Faulkner, William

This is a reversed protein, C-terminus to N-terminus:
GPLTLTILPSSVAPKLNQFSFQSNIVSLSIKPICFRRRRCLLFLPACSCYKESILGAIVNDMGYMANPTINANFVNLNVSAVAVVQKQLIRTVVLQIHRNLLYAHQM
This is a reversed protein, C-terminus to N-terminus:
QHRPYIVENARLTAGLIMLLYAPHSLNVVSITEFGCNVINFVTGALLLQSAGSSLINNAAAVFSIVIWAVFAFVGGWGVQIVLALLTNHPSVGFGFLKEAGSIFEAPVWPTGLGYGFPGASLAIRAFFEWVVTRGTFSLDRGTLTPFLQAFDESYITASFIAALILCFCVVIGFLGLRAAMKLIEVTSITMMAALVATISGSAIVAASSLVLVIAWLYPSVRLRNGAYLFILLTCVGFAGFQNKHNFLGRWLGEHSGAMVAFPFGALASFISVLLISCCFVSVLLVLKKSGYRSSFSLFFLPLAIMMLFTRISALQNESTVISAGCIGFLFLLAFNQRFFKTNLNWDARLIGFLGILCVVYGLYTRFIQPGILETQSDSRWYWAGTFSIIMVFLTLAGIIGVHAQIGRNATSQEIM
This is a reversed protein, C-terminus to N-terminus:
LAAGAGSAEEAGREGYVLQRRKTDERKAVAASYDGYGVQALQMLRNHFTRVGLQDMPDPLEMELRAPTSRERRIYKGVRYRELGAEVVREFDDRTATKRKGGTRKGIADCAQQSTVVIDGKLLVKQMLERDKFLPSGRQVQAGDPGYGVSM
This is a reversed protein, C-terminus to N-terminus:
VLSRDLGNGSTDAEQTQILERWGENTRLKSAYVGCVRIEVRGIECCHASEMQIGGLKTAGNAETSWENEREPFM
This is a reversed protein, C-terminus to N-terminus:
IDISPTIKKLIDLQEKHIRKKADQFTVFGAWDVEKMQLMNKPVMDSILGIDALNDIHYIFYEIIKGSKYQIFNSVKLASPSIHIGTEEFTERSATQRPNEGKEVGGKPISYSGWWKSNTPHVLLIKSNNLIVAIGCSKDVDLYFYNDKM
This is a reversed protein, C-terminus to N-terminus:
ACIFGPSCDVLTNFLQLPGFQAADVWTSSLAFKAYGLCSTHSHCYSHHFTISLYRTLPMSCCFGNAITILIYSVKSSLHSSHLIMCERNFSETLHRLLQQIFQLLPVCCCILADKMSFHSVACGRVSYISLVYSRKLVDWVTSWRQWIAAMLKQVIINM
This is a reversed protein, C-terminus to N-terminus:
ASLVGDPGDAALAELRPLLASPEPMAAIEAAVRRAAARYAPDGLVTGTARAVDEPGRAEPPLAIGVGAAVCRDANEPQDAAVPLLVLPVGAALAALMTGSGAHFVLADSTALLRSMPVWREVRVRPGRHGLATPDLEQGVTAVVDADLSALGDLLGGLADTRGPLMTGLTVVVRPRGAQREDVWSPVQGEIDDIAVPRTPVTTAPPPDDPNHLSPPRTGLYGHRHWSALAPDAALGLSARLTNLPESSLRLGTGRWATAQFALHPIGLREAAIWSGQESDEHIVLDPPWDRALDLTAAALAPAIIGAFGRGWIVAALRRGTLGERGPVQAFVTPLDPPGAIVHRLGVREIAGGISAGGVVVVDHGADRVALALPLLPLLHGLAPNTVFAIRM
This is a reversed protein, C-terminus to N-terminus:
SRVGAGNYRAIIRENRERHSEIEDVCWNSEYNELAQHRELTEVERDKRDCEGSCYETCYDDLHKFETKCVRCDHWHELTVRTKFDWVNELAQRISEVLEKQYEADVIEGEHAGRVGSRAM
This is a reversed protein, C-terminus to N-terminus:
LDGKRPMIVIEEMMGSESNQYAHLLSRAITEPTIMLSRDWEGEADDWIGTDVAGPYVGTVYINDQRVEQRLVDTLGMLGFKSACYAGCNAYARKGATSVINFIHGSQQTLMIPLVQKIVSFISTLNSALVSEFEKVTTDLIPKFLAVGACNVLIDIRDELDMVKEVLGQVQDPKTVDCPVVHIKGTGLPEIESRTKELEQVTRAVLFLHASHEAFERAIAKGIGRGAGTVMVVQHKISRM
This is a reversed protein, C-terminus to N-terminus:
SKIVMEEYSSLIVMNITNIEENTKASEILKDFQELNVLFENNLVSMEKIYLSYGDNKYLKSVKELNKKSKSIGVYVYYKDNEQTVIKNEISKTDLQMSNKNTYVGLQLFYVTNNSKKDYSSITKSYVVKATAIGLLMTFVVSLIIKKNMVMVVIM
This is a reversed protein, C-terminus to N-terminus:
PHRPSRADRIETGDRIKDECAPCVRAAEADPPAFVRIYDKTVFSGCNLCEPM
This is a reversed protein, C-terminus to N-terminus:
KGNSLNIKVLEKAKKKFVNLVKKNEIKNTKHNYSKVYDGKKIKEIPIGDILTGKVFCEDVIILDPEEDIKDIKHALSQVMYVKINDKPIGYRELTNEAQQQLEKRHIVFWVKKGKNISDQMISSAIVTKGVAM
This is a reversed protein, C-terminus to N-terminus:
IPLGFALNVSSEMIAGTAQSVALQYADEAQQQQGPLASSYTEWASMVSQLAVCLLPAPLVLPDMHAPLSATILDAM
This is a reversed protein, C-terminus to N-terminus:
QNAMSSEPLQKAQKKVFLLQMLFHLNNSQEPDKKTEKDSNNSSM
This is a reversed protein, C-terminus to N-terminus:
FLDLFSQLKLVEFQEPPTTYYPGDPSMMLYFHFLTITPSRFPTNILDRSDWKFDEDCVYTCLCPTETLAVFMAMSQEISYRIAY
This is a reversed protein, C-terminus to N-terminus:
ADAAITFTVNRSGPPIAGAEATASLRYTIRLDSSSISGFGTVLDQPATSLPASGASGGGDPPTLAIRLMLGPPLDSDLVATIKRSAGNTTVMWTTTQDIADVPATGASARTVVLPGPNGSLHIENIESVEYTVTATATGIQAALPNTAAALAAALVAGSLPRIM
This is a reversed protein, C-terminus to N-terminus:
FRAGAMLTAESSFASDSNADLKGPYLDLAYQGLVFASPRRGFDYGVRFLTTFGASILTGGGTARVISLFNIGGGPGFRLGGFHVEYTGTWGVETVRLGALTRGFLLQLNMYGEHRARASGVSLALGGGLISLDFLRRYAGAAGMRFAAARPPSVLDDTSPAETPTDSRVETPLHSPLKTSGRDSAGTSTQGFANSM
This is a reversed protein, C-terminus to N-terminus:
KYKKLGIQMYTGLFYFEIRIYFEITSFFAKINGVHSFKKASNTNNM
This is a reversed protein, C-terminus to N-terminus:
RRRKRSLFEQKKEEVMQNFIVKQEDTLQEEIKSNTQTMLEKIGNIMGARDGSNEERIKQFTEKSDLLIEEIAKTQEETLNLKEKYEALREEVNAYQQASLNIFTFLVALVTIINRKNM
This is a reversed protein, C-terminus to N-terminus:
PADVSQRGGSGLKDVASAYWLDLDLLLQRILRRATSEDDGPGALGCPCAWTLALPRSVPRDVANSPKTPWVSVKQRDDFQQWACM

William Faulkner (born September 25, 1897 in New Albany, Mississippi) was an influential writer, having written multiple novels, poems, short stories, and an occasional screenplay. Some of Faulkner’s most prominent novels include such as The Sound and the Fury and As I Lay Dying. Unknown to most initially, Faulkner became one of the most important writers in history when he received the Nobel Prize in Literature in 1949 for “his powerful and atistically unique contribution to the modern American novel”. Faulkner was also a two-time Pulitzer prize winner (1955 and 1962) for his minor novels, A Fable and his last novel, The Reivers. He died in Byhalia, Mississippi on July 6, 1962.